At the end of the day a medal is just a chunk of metal and no where near as great as the man.

You dont need medals to remember a WW1 veteran. For example a silver vesta case with the mans initials engraved on it, which he carried through out the war could hold an equal if not more significance than the medals themselves. The same could be said about photographs.

Steve.

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Andrew Hesketh

My view?

Custodians when it's done for 'love'.

Parasites if it's all about profit.

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Sgt_Hazell_Great_Grandson

To me it would feel wrong to want to collect medals from other families.

If i came across any , for any reason , my project would be to try to return them to the rightful family.

Roland.

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Max Poilu
Not the only reason my friend.........

What has to be remembered is this.....most families after WW1 didnt have any money, all valuables were taken to pawn brokers..........the pawn brokers would have buckets of medals (no exaggeration there)........in fact the pawn brokers in the east midlands would only take trios if they were attached to a waist coat because the medals were of such little value.........and 'knockers' would only buy gallantry awards. When you have children to feed out go your valuables.Steve.

It's a fair point...my friend.

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Anthony Bagshaw
If i came across any , for any reason , my project would be to try to return them to the rightful family

Fair point, but, aren't most medals on the market because the family didn't want them at the time? Now, of course, it's a different story.

If the family didn't sell them i wouldn't have a hobby, in fact none of us would.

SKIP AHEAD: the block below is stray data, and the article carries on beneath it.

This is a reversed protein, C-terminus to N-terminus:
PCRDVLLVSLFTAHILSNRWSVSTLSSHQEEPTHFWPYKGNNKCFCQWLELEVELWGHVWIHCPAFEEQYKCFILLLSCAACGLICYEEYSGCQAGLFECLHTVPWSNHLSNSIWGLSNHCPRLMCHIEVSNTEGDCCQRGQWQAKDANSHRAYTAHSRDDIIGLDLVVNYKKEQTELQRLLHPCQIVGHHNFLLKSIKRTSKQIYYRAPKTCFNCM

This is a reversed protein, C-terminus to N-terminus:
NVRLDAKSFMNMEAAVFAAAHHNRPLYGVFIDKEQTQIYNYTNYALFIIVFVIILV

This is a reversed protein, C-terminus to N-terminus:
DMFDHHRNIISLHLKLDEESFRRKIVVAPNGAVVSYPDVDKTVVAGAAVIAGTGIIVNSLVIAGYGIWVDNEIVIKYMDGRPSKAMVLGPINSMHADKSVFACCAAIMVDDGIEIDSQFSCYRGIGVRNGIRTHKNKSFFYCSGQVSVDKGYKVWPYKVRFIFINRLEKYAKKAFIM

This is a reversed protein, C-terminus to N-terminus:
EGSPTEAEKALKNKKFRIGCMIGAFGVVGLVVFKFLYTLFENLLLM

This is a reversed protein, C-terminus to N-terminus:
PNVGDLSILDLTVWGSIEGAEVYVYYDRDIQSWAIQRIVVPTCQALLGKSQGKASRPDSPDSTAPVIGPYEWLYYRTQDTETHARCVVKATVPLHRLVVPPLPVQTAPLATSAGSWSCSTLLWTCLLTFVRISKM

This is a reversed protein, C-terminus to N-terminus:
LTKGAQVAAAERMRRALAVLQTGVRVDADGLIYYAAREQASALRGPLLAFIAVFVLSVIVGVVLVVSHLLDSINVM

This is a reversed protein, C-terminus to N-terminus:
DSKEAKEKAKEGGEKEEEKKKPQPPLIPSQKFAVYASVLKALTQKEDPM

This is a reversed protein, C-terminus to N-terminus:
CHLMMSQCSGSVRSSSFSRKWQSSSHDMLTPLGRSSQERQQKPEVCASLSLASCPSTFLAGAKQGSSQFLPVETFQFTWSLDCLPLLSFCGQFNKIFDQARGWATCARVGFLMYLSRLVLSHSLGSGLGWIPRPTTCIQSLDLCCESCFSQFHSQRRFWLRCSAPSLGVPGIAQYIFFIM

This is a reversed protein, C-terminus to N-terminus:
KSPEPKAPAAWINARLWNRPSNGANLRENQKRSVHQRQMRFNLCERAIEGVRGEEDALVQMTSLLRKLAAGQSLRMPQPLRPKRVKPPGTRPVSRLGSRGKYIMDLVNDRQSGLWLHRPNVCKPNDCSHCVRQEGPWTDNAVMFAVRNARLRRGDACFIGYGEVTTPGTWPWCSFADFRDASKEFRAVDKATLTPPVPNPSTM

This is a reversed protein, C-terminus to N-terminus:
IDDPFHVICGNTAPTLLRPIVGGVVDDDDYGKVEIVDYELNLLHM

Isn't it better to see them pride of place in someone's collection rather than sat in the bottom of a drawer for years on end and forgotten about.

There are however many other views..............

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Sgt_Hazell_Great_Grandson

OK Anthony ( or any medal collector ) a small question.

In your collection you have a very smart MM trio which you brought some years ago.It comes to your attention that the daughter of the said man was still alive but very much down on her luck and unable to afford to make you an offer.She hasn`t seen these medals for many ,many years and would love to have them back in the family before she passed away.

What would you do ?

Always wondered this !

Roland.

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yellow

WW1 history can be very difficult at times............

You might be holding you relatives medals but never know it. What I mean by this is many of the men who were my relations who served do not share my surname. These other surnames as time goes by are often forgotten in families.

This is the reason why we research our Family Trees I guess, but there is a huge percentage of the population that dont know who their relatives were who took part in the Great War.

Steve.

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Anthony Bagshaw
OK Anthony ( or any medal collector ) a small question.

In your collection you have a very smart MM trio which you brought some years ago.It comes to your attention that the daughter of the said man was still alive but very much down on her luck and unable to afford to make you an offer.She hasn`t seen these medals for many ,many years and would love to have them back in the family before she passed away.

What would you do ?

Always wondered this !

Roland.

Roland,

I once bought a Victory medal to a casualty off Ebay. 2 months later his BWM appeared on Ebay too. I was out bid and the medal fetched a daft amount of money, so i emailed the winner to see what their interest was. The winner was the soldiers Niece.

I sold the Victory medal to her so the two could be united again.

The question you ask is a good one, not too sure what i would do either in that case, awkward one that!! :)